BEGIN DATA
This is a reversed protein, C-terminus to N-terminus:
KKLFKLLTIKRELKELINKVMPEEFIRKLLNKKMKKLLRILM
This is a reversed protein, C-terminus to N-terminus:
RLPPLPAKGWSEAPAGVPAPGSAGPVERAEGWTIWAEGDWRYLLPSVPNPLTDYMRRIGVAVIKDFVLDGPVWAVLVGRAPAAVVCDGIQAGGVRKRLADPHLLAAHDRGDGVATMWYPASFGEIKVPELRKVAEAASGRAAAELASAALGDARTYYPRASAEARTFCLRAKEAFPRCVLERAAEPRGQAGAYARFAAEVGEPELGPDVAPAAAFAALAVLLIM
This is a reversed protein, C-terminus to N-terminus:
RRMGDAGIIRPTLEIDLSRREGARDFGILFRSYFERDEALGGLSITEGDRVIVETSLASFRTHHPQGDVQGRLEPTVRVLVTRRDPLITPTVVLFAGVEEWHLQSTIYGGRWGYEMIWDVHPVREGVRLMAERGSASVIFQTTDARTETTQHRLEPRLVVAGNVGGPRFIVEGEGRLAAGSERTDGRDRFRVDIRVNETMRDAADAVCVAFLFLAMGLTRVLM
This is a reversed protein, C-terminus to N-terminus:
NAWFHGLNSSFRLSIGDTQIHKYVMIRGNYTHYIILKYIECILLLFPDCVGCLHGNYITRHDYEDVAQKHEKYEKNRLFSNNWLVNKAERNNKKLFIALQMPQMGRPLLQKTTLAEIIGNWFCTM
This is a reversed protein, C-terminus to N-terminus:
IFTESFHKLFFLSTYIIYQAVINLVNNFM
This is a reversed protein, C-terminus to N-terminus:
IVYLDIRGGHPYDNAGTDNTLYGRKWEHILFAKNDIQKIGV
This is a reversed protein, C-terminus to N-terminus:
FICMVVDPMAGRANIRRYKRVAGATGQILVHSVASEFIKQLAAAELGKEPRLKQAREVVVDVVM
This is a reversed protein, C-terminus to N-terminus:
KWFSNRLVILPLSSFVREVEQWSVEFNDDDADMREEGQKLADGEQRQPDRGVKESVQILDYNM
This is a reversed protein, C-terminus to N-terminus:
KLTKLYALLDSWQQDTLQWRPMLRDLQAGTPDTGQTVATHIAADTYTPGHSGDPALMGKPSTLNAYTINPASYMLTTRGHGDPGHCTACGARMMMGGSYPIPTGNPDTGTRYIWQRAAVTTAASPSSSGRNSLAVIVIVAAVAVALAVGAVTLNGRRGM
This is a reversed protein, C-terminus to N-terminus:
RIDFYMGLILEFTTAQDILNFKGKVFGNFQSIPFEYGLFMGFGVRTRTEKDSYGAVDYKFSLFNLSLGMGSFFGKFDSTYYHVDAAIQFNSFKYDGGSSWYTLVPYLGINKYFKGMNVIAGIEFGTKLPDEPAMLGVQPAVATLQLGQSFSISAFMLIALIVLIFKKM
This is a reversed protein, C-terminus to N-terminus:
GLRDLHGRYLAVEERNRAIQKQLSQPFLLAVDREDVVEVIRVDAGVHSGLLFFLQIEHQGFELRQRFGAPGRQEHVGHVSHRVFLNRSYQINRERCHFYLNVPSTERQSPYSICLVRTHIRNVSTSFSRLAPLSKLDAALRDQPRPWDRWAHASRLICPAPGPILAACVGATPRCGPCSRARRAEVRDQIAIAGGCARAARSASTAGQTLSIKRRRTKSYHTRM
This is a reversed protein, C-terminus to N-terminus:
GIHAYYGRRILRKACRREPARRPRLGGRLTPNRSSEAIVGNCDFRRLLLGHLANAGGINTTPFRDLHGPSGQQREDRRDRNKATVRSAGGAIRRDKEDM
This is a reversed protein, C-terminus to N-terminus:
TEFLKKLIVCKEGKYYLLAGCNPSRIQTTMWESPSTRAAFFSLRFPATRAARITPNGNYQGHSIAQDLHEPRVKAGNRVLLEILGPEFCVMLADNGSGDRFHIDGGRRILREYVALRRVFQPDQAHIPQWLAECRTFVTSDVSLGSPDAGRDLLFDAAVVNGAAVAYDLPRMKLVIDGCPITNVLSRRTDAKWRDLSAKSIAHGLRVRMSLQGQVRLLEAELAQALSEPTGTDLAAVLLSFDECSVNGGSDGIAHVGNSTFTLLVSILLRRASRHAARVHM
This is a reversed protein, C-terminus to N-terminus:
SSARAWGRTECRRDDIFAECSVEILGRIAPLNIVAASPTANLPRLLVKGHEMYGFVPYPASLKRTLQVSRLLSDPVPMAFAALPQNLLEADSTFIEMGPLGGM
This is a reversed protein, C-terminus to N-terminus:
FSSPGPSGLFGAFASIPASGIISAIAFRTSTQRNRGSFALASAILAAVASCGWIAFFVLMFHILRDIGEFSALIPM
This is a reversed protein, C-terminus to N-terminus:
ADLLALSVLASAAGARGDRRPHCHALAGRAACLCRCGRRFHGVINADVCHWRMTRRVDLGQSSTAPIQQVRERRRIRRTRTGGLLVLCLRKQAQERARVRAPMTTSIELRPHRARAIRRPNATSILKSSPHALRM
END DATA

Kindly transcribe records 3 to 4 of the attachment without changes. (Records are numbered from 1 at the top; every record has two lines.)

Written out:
This is a reversed protein, C-terminus to N-terminus:
RRMGDAGIIRPTLEIDLSRREGARDFGILFRSYFERDEALGGLSITEGDRVIVETSLASFRTHHPQGDVQGRLEPTVRVLVTRRDPLITPTVVLFAGVEEWHLQSTIYGGRWGYEMIWDVHPVREGVRLMAERGSASVIFQTTDARTETTQHRLEPRLVVAGNVGGPRFIVEGEGRLAAGSERTDGRDRFRVDIRVNETMRDAADAVCVAFLFLAMGLTRVLM
This is a reversed protein, C-terminus to N-terminus:
NAWFHGLNSSFRLSIGDTQIHKYVMIRGNYTHYIILKYIECILLLFPDCVGCLHGNYITRHDYEDVAQKHEKYEKNRLFSNNWLVNKAERNNKKLFIALQMPQMGRPLLQKTTLAEIIGNWFCTM